[act-ma] 6/23 Not Just a Paycheck: film/discussion (Wed)

janet at communitychangeinc.org janet at communitychangeinc.org
Mon Jun 14 08:53:56 PDT 2010

CCI Antiracism Film/Discussion Series:
  Unnatural Causes: Is Inequality Making Us Sick?

Please join us for a screening and community conversation of the film


In the winter of 2006, the Electrolux Corporation closed the largest  
refrigerator factory in the US and moved it from Michigan to Mexico  
for cheaper labor. As personal finances of laid off workers spiraled  
downward, health followed. In the year after the plant closure, the  
local hospital?s caseload tripled because of depression, alcoholism  
and domestic abuse. Heart disease and mortality are also predicted to  
rise affecting workers, their families, and entire communities.

June 23 (Wed)
Noon-1:30 p.m.
The Community Change Library on Racism
14 Beacon Street, Room 604
Boston MA

When Electrolux shut down one of its plants in Vastervick Sweden, it  
caused hardly a ripple. Laid-off workers received 80% of their salary  
in unemployment benefits as well as education and training for new  
jobs. Electrolux also paid $3 million to stimulate the creation of  
start-up businesses in Vastervick after pressure from the union and  
government. The town of Greenville MI received nothing.

Social policy is health policy. In America, at least for the time  
being, workers are left to fend for themselves and we all pay the  
price in both health and wealth.

Please join Community Change staff and friends for a screening of this  
film followed by a community conversation. Please bring your lunch.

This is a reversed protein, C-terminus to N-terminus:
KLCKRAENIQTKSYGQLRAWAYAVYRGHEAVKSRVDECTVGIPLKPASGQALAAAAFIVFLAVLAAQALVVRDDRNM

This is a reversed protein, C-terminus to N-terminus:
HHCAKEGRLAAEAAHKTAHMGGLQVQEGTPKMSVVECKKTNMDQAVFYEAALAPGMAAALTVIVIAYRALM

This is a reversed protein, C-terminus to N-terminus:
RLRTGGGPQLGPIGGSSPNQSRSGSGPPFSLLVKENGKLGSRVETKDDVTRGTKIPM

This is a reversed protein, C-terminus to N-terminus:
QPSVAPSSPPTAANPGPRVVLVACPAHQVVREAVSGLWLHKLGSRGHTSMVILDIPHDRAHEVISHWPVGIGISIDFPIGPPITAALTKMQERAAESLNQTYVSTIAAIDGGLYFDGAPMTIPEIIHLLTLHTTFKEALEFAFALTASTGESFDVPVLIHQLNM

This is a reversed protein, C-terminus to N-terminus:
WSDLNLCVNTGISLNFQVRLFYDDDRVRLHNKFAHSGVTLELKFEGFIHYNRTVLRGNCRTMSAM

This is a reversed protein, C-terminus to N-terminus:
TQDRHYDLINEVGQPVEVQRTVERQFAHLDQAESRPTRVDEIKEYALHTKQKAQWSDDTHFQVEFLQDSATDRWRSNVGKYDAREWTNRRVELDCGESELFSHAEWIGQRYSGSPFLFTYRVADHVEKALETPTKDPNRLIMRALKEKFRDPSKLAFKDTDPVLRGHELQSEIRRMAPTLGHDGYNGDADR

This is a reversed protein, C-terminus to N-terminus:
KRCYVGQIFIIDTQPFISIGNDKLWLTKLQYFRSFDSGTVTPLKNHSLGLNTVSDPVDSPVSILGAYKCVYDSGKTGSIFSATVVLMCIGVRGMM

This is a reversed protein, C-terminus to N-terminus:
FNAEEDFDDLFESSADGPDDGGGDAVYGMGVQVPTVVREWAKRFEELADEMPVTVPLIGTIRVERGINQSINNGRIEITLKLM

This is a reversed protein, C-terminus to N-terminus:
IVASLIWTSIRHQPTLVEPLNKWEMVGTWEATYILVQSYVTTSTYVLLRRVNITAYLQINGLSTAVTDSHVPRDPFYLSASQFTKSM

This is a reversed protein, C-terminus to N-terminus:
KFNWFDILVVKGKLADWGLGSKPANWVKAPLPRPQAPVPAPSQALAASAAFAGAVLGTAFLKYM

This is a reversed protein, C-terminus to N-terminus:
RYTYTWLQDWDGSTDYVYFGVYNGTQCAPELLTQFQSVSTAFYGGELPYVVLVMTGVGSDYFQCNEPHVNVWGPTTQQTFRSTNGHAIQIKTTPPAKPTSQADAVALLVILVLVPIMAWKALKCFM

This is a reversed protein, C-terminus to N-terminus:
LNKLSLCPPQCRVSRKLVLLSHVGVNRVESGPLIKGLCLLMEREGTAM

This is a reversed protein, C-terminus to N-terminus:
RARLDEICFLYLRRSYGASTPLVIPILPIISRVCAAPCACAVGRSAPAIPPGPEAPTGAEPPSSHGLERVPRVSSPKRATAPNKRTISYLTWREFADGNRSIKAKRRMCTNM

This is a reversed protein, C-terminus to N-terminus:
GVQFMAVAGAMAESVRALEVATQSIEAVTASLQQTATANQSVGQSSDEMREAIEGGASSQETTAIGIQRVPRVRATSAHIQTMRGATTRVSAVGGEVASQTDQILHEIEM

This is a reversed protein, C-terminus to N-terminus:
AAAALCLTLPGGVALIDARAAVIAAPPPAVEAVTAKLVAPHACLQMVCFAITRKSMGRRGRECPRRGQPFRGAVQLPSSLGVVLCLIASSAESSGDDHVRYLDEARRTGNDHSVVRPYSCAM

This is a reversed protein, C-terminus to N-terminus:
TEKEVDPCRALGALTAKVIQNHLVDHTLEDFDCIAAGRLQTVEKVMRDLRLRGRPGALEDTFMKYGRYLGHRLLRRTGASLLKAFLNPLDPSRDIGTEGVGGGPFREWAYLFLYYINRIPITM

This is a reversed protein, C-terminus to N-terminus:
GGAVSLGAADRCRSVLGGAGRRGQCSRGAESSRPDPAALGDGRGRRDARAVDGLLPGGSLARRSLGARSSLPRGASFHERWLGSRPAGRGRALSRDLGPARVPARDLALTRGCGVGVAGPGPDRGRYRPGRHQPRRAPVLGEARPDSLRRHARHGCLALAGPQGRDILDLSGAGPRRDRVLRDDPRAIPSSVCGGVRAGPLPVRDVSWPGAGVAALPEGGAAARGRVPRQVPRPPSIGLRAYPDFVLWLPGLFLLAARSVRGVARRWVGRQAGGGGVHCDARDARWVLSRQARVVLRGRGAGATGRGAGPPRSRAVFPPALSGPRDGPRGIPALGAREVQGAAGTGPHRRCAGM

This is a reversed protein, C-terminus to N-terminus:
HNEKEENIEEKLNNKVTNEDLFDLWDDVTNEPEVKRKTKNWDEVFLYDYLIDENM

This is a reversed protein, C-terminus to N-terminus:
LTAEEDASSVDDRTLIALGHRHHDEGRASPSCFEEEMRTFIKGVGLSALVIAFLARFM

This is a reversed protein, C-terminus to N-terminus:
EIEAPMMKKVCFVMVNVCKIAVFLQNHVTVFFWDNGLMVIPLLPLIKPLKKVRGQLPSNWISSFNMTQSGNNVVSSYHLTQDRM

Beverages will be provided. $5 contribution requested. RESERVATIONS  
REQUIRED: RSVP 617-523-0555, janet at communitychangeinc.org

Not Just a Paycheck is the final episode of Unnatural Causes, a  
groundbreaking film series that reveals some reasons why some of us  
get sicker more often and die sooner. There?s more to our wellbeing  
than genes, behaviors, and medical care; Unnatural Causes documents  
how inequities in the rest of our lives ? the jobs we do, the stress  
we experience, the neighborhoods we live in ? can get under the skin  
and disrupt our biology as surely as germs and viruses. Solutions lie  
not in more pills but in more equitable social policies.

Community Change, Inc. was born out of the Civil Rights Movement and  
in response to the Kerner Commission which named racism as "a white  
problem." Since 1968, CCI has done what few organizations are willing  
to do: shine a spotlight on the roots of racism in white culture with  
the intention of dealing with racism at its source, as well as with  
its impact on communities of color.

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